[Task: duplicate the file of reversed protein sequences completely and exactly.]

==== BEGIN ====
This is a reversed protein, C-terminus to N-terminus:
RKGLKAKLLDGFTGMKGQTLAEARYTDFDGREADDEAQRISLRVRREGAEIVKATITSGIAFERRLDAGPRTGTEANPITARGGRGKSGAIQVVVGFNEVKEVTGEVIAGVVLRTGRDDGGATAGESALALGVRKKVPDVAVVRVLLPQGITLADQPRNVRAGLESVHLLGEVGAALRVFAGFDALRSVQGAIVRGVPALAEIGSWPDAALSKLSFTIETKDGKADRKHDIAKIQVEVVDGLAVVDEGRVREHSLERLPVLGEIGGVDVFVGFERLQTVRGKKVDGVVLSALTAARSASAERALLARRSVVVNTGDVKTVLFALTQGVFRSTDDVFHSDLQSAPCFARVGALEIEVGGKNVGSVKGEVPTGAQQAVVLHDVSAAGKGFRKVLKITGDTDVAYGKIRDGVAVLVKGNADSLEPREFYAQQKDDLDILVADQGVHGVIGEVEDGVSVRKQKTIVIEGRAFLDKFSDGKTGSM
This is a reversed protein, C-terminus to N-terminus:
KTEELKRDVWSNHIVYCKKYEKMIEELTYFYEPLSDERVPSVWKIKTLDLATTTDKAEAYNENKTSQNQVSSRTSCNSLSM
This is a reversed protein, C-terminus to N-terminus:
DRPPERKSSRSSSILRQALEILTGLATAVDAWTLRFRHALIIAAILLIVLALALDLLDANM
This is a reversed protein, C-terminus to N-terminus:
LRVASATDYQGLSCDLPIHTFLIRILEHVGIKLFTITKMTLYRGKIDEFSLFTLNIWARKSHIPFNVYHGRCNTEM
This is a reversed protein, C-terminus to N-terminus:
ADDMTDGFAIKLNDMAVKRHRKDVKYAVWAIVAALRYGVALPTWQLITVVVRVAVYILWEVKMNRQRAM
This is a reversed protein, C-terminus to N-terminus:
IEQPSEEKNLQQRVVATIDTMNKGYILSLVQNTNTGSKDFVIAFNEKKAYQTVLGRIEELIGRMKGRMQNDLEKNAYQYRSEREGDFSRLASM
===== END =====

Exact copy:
This is a reversed protein, C-terminus to N-terminus:
RKGLKAKLLDGFTGMKGQTLAEARYTDFDGREADDEAQRISLRVRREGAEIVKATITSGIAFERRLDAGPRTGTEANPITARGGRGKSGAIQVVVGFNEVKEVTGEVIAGVVLRTGRDDGGATAGESALALGVRKKVPDVAVVRVLLPQGITLADQPRNVRAGLESVHLLGEVGAALRVFAGFDALRSVQGAIVRGVPALAEIGSWPDAALSKLSFTIETKDGKADRKHDIAKIQVEVVDGLAVVDEGRVREHSLERLPVLGEIGGVDVFVGFERLQTVRGKKVDGVVLSALTAARSASAERALLARRSVVVNTGDVKTVLFALTQGVFRSTDDVFHSDLQSAPCFARVGALEIEVGGKNVGSVKGEVPTGAQQAVVLHDVSAAGKGFRKVLKITGDTDVAYGKIRDGVAVLVKGNADSLEPREFYAQQKDDLDILVADQGVHGVIGEVEDGVSVRKQKTIVIEGRAFLDKFSDGKTGSM
This is a reversed protein, C-terminus to N-terminus:
KTEELKRDVWSNHIVYCKKYEKMIEELTYFYEPLSDERVPSVWKIKTLDLATTTDKAEAYNENKTSQNQVSSRTSCNSLSM
This is a reversed protein, C-terminus to N-terminus:
DRPPERKSSRSSSILRQALEILTGLATAVDAWTLRFRHALIIAAILLIVLALALDLLDANM
This is a reversed protein, C-terminus to N-terminus:
LRVASATDYQGLSCDLPIHTFLIRILEHVGIKLFTITKMTLYRGKIDEFSLFTLNIWARKSHIPFNVYHGRCNTEM
This is a reversed protein, C-terminus to N-terminus:
ADDMTDGFAIKLNDMAVKRHRKDVKYAVWAIVAALRYGVALPTWQLITVVVRVAVYILWEVKMNRQRAM
This is a reversed protein, C-terminus to N-terminus:
IEQPSEEKNLQQRVVATIDTMNKGYILSLVQNTNTGSKDFVIAFNEKKAYQTVLGRIEELIGRMKGRMQNDLEKNAYQYRSEREGDFSRLASM